87 chevy truck

chevrolet

#1

i have a 1987 chevy r10 that he gas hand doesnt work what could be wrong with it? the fuse was blown but i put a new one in but it still dont work. could it be a bad ground?


#2

Silly question: What is a “gas hand”? Fuel gauge, perhaps?


#3

You got it mark. The fuel gauge is known as a “gas hand” in the south. It’s like calling a water hose a “hose pipe” in the northeast. To each his own.


#4

yup thats it… im from the south … southern born southern bred ill b southern till the day im dead! now could it be a bad ground?


#5

Possible. Could very well be the sending unit as well.


#6

You must mean an S-10. My guess is the sending unit in the gas tank as well.


#7

It very well could be an R10. In 1987, GM was still identifying 2WD or 4WD trucks in their full size truck line with the fifth character in the VIN, and for 1987 only, they used different characters to identify a 2WD or 4WD chassis, R and V respectively rather than the familiar C and K designations. They may have done this since 1987 was still the old square body style, but was the first year for fuel injection. That’s my only theory, but I don’t know for sure.

As for your fuel gauge issue, a blown fuse is often a sign of a short circuit or some other cause for overload. Start checking out your wiring, starting at the sending unit for signs of obvious damage. Sounds like you got rid of one project in favor of another one. Whatever became of the Camaro?


#8

The sender, inside the tank, a simple float rheostat, IS the ground…The wire from the gauge is hot…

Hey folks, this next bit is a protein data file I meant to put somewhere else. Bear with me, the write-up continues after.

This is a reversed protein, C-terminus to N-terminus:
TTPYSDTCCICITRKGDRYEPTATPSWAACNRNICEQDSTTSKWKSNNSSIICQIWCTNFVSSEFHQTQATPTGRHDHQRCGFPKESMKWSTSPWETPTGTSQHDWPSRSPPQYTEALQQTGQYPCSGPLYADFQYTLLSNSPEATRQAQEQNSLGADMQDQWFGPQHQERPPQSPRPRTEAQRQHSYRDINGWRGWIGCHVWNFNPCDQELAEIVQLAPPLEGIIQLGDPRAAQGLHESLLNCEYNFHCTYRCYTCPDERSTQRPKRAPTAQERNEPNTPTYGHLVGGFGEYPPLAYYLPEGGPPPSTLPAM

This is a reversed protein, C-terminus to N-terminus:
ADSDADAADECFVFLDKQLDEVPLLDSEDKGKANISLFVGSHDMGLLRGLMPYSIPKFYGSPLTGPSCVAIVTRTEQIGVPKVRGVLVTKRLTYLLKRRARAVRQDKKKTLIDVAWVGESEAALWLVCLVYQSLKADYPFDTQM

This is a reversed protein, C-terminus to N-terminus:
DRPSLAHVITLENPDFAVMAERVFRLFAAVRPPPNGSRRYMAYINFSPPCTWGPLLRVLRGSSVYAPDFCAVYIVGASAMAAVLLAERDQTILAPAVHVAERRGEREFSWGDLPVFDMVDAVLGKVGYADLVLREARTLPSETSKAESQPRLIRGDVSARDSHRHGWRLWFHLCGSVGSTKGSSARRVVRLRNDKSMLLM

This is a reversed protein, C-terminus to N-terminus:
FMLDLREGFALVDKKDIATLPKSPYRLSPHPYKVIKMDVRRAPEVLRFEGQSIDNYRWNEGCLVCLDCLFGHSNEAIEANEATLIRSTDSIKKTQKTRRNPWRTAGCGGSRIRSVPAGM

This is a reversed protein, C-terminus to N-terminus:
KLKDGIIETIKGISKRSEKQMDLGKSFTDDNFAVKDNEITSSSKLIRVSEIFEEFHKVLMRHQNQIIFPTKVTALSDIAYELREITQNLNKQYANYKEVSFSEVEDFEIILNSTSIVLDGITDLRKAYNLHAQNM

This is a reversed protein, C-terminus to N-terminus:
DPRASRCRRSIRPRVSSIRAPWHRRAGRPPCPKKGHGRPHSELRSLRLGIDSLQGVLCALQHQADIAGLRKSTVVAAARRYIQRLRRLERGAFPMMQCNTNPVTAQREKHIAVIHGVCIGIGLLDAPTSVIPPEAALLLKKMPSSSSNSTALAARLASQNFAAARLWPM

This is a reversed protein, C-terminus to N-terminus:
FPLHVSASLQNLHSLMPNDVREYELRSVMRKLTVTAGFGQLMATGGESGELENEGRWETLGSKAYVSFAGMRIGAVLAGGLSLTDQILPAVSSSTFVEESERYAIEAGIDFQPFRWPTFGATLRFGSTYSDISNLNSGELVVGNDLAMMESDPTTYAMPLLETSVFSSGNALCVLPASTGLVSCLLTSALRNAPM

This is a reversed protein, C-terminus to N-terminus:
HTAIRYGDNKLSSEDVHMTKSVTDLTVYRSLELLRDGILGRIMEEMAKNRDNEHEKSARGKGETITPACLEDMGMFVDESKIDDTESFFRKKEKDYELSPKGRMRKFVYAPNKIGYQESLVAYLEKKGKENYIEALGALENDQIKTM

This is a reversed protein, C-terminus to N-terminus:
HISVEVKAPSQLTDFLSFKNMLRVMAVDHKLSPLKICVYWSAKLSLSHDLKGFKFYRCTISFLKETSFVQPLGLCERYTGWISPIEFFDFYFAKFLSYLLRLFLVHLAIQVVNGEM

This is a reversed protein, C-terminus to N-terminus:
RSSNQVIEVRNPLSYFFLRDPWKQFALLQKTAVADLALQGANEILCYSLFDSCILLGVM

You have an '87 Chevy P/U that hasn’t completely rusted away?


#9

Watch it Bubba, I’ve got an '85 Silverado 6.2 diesel I’m quite fond of! Okay, so it’s not quite a Chevy anymore … :wink:

As for the fuel gauge, check for 12vdc to the gauge, check that the tank is properly grounded (that’s a safety issue too). If you disconnect the sending wire from the tank terminal and remove the sending unit from the tank, you should read X-Y resistance with an ohm meter connected between the terminal and housing of the sending unit while working the float up and down by hand. Typically, one will check for some resistance between zero and about 50k ohms with the sending unit in the tank along with some amount of fuel. If the sending unit shows an “open” it’s inop. Some of these are known to break connection between the top mounting plate of the sending unit and the actual resistor portion, may be an easy fix once removed from the tank.

If this gauge is located in the composite instrument panel, the printed circuit assemblies are known for delamination of the conductors which often results in the gauge/wire plug failing to make connection as well as broken circuit foil. I think you can still buy the replacements but it’s better to re-work the whole assembly yourself using actual wires.